People with serious drunken driving records have recently started losing their driver’s licenses for longer than in the past, without any change in state law.
The state Department of Motor Vehicles is taking administrative steps to get more people with three or more DWI convictions off the road — and keep them off, in some cases, by never giving them a license again.
Those people, termed “dangerous drivers,” will lose their licenses for a minimum of an additional two to five years beyond what state criminal law says. In the case of people with five previous DWI convictions, they are being told they can never drive again — at least not legally.
“A guy who has a family to support, he’s going to drive,” one county probation officer remarked during a recent discussion with police agencies.
Plans for the new rules were announced by Gov. Andrew M. Cuomo in September, though few news organizations picked up on it. They are now in final draft form, but are being administered as though they were in effect.
“We are saying ‘Enough is enough’ to those who have chronically abused their driving privileges and threatened the safety of other drivers, pedestrians and passengers,” Cuomo said.
But critics — including defense attorneys, and even some people in law enforcement — worry about the long-term impact of the rules, as well as the appropriateness of enacting new punishments through administrative rules rather than legislation.
“I can understand the goal that DMV is seeking to achieve, but this is so broad, so sweeping and so final that it’s going to be seen as unfair. I think it is unfair,” said Frederick Rench, a Clifton Park defense attorney. “This is beyond anything a judge imposes.”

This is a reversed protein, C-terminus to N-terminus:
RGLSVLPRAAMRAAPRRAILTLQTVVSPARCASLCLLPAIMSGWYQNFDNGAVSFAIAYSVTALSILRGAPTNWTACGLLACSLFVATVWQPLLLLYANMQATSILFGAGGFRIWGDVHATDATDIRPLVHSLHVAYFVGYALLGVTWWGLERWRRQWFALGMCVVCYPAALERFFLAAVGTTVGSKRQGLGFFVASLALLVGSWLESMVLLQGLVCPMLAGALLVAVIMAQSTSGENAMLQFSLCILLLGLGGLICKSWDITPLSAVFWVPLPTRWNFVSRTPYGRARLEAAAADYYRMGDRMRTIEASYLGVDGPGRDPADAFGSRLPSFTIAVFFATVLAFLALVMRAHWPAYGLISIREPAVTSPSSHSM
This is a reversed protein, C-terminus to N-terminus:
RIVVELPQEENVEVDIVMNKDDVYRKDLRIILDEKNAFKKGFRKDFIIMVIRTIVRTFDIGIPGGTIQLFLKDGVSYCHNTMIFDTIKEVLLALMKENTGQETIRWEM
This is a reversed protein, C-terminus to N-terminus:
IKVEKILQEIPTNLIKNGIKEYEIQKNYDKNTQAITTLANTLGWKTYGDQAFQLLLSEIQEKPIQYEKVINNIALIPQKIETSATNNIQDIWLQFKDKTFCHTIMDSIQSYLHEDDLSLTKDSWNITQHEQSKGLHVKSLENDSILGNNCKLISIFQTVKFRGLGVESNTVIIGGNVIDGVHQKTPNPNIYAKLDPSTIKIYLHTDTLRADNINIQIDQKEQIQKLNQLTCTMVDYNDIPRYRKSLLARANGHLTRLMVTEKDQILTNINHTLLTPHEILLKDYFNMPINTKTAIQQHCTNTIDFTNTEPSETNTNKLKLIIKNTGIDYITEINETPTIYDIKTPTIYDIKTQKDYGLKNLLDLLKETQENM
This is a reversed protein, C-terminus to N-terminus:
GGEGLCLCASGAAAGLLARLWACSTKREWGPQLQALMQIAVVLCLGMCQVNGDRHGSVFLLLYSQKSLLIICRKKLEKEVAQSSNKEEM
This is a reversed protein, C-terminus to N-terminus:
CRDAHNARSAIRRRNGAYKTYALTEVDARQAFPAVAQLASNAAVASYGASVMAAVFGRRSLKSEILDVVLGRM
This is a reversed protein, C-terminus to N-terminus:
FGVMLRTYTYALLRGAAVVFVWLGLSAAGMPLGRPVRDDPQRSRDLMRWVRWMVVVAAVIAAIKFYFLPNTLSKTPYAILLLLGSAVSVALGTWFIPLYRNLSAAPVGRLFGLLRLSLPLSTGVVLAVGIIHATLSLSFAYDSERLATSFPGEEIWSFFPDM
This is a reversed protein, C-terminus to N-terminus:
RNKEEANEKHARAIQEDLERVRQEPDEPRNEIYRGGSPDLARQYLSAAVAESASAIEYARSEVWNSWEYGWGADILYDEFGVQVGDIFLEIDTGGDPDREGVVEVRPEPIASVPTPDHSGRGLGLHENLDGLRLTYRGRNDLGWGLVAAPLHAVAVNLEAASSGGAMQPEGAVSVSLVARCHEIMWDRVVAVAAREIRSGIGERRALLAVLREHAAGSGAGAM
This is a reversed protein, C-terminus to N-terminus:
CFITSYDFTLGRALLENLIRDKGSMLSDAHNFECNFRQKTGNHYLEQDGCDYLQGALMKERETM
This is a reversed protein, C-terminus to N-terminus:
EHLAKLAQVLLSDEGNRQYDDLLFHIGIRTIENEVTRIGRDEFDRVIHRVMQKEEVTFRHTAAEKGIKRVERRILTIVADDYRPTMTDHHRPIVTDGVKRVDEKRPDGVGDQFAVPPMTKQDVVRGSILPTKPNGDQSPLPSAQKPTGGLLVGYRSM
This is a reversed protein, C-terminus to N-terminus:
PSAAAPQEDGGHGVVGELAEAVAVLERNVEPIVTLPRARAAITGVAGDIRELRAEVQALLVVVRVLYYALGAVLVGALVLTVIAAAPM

The rules don’t allow for any shortening of a revocation period if a convicted driver completes a state-approved drinking driver course. Out-of-state DWI convictions count toward the lifetime record.
“You might want to use the word draconian,” said Paul Callahan of Duanesburg, a criminal defense attorney and former DWI prosecutor.
Pending finalization of the new rules, DMV has been postponing license renewal decisions for people with multiple drunken-driving convictions since early 2012 — a policy a state Supreme Court judge in Albany County upheld in October. That means people with multiple convictions aren’t getting their licenses back, so it’s as though the new rules were already in effect.
“People have been getting letters from DMV saying they can’t get their licenses back,” Callahan said.
Saratoga County District Attorney James A. Murphy III said 50,000 New Yorkers with three DWI convictions have valid or temporarily suspended licenses. An estimated 17,500 drivers with three or more DWI convictions have been in crashes that killed or injured someone.
“It’s not because prosecutors aren’t doing their jobs; it’s because DMV is giving them their licenses back,” said Murphy, who supports the rules. “Something drastic had to be changed administratively.”
In general, the rules — now being finalized after some alterations in response to public comments — make it much harder for people with DWI records to get their driving privileges back.
Among the key provisions:
• DMV will look back as far as 25 years for drunken-driving convictions to determine if a driver has a persistent problem. Current criminal law only looks back 10 years, determining that those with a prior DWI conviction within that time can face a felony charge.
• Driving privileges would be permanently denied to those with five or more convictions, or three or four convictions plus a “serious driving offense.” They would be termed “persistently dangerous drivers,” and forbidden to drive unless there are “compelling or extenuating circumstances.”
• Three or four DWI/drugged-driving convictions without a serious driving offense would result in DMV denying a license for an additional five years after the period set by law. Then, if a license is granted, the driver would be required to use an alcohol-sensing ignition interlock device on the vehicle for an additional five years.
During a public comment period on the draft rules, some critics called the proposals unduly harsh. Others questioned whether imposing new punishment on those who are already convicted and sentenced is unconstitutional.
DMV, however, is defending its efforts.